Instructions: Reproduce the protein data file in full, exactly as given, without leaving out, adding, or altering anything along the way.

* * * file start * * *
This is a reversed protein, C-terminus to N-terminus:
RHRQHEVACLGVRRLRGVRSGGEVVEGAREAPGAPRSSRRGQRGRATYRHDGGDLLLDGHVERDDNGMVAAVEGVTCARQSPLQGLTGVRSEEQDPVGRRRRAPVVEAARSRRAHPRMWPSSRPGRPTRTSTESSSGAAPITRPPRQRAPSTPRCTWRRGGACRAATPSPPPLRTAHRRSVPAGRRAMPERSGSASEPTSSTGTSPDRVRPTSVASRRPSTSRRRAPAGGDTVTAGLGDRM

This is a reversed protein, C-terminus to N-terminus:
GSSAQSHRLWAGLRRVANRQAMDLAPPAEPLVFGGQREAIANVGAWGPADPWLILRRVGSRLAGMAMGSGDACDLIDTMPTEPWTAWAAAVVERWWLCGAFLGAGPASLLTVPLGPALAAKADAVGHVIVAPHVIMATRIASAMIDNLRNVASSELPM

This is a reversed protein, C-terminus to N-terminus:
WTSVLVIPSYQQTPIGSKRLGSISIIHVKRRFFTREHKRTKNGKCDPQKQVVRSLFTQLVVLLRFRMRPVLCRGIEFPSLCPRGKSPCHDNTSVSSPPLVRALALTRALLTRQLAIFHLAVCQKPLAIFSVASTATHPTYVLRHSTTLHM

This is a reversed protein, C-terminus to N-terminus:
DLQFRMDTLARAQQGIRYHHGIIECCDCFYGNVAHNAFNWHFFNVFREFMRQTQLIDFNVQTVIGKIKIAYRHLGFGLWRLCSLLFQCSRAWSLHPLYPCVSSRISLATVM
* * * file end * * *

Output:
This is a reversed protein, C-terminus to N-terminus:
RHRQHEVACLGVRRLRGVRSGGEVVEGAREAPGAPRSSRRGQRGRATYRHDGGDLLLDGHVERDDNGMVAAVEGVTCARQSPLQGLTGVRSEEQDPVGRRRRAPVVEAARSRRAHPRMWPSSRPGRPTRTSTESSSGAAPITRPPRQRAPSTPRCTWRRGGACRAATPSPPPLRTAHRRSVPAGRRAMPERSGSASEPTSSTGTSPDRVRPTSVASRRPSTSRRRAPAGGDTVTAGLGDRM

This is a reversed protein, C-terminus to N-terminus:
GSSAQSHRLWAGLRRVANRQAMDLAPPAEPLVFGGQREAIANVGAWGPADPWLILRRVGSRLAGMAMGSGDACDLIDTMPTEPWTAWAAAVVERWWLCGAFLGAGPASLLTVPLGPALAAKADAVGHVIVAPHVIMATRIASAMIDNLRNVASSELPM

This is a reversed protein, C-terminus to N-terminus:
WTSVLVIPSYQQTPIGSKRLGSISIIHVKRRFFTREHKRTKNGKCDPQKQVVRSLFTQLVVLLRFRMRPVLCRGIEFPSLCPRGKSPCHDNTSVSSPPLVRALALTRALLTRQLAIFHLAVCQKPLAIFSVASTATHPTYVLRHSTTLHM

This is a reversed protein, C-terminus to N-terminus:
DLQFRMDTLARAQQGIRYHHGIIECCDCFYGNVAHNAFNWHFFNVFREFMRQTQLIDFNVQTVIGKIKIAYRHLGFGLWRLCSLLFQCSRAWSLHPLYPCVSSRISLATVM